Dear ToI lit fest, if you did not want extraneous noise, why did you invite Tarun Tejpal?

The newspaper has sensationalist bravado followed by lily-livered pusillanimity.

 |  3-minute read |   25-11-2014
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This is noted columnist and editor Bachi Karkaria on Twitter: "We have asked Tarun Tejpal to drop out of the TOI Litfest. We've got a great program & we don't want it hijacked by extraneous noise."

Karkaria is the driving force behind the Times Literary Carnival, one of two established literary festivals in Mumbai.

Presumably, Tarun Tejpal was invited with full knowledge of the baggage he carries or more likely because of the baggies he carries. In short, he is out on bail after being accused of sexual assault amounting to rape and intimidation of a young female journalist who worked for him. The story was long, sordid and stomach-churning and it was only because of the grit of the young woman that it reached the public eye exactly one year ago. Tejpal first dramatically "took a sabbatical" from his own magazine, apologised for his conduct in florid prose, gave himself a punishment, sackcloth, ashes, lashes, adamantine conceit and all.

However, as a police case and court dates loomed and lawyers read the dice, he suddenly became innocent and together with powerful friends, embarked on a "blame the victim" campaign. All this was played out in the public eye. No journalist in India, least of all those associated with the majestic Times of India, was unaware of the Tarun Tejpal of Tehelka case.

So when you invite Tejpal to a panel discussion on "The Tyranny of Power", with Manu Joseph, one of those journalist friends who helped question the accuser's conduct, as moderator, surely you know what you're doing. You are looking for sensationalism and for extra publicity. The media usually doesn't have much to do with books (when I worked with TOI book reviews were verboten) and stuff unless there's some suitable masala. Like Salman Rushdie at the Jaipur Literary Festival a couple of years ago and some neat backtracking there as well.

The Times Literary Carnival has said that the "tyranny of power" has nothing to do with middle-aged editors assaulting colleagues half their age in elevators. Perhaps. Who knows? If the victim herself is to blame, then it is the middle-aged male editors who are to be protected from the tyranny of the vengeful female? Does that explain the tyranny of power?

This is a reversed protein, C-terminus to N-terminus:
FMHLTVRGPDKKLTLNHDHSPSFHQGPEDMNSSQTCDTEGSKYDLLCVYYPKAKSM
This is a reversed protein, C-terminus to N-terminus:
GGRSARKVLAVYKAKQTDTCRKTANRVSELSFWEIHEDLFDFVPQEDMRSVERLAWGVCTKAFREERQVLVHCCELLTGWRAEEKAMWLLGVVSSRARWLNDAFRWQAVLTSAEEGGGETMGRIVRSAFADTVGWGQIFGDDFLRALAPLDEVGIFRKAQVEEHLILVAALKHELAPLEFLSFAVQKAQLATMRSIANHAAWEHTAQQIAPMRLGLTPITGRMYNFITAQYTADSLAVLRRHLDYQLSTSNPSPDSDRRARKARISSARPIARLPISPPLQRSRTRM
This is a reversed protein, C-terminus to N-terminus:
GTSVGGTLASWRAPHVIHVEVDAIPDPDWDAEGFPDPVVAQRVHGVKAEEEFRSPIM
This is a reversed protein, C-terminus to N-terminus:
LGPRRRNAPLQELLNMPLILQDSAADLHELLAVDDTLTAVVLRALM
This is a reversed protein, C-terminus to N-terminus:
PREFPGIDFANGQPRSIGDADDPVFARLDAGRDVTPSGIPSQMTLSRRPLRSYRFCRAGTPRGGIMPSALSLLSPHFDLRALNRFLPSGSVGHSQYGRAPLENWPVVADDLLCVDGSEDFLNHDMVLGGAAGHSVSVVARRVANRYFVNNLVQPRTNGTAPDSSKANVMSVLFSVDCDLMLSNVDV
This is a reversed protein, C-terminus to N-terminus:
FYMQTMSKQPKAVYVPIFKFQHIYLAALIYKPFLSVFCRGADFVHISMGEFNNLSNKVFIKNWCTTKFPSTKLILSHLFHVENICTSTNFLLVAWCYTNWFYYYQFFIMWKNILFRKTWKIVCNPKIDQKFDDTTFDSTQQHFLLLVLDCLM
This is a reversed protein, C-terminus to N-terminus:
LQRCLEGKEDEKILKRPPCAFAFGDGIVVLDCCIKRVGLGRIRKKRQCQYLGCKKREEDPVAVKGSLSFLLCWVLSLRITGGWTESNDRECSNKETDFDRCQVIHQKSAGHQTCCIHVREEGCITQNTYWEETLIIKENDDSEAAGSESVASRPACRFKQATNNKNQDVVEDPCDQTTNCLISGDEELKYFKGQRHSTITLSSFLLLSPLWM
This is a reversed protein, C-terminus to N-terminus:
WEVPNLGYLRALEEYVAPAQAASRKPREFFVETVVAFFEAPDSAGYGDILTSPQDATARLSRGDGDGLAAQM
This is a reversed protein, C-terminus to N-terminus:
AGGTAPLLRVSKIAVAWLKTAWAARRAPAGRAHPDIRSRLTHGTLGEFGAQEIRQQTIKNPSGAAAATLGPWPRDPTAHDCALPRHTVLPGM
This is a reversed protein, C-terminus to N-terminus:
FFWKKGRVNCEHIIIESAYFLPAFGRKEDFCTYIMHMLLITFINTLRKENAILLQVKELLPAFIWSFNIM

And how does one explain "extraneous noise"? An adequate description one assumes of the protests and outrage at the Times Literary Carnival's idea to reinstate Tejpal as a "think leader" in India, since it was at a "Think" fest that it all happened? Just meaningless cacophony in the face of a bold and fair decision to uphold noble concepts like freedom of speech and the presumption of innocence? Why not also invite the minister-on-the-run Nihalchand? He hasn't even been caught by the police after a rape accusation so he can explain presumption of innocence, blame the victim and freedom of expression as well as anyone. It seems more than likely that he fully understands the tyranny of power.

If you didn't want extraneous noise, you would not have invited Tejpal. And you would not have given him this controversial subject matter. He was not invited to speak about editing skills or starting a magazine from nothing or taking on a government or the ethics of sting operations or how to write bad sex all over the Himalayas or how I made friends with VS Naipaul and Robert de Niro.

No. You wanted the tyranny of power. And after a little bit of extraneous noise on social media of all things, you decided you did not have the power after all. This is the Times of India, is it not? Surely no one understands the tyranny of power better? And yet, instead of adamantine resolve (have I got the florid prose right?), you have sensationalist bravado followed by lily-livered pusillanimity.


Ranjona Banerji Ranjona Banerji @ranjona

The writer is a senior journalist who writes on media, politics and social issues.

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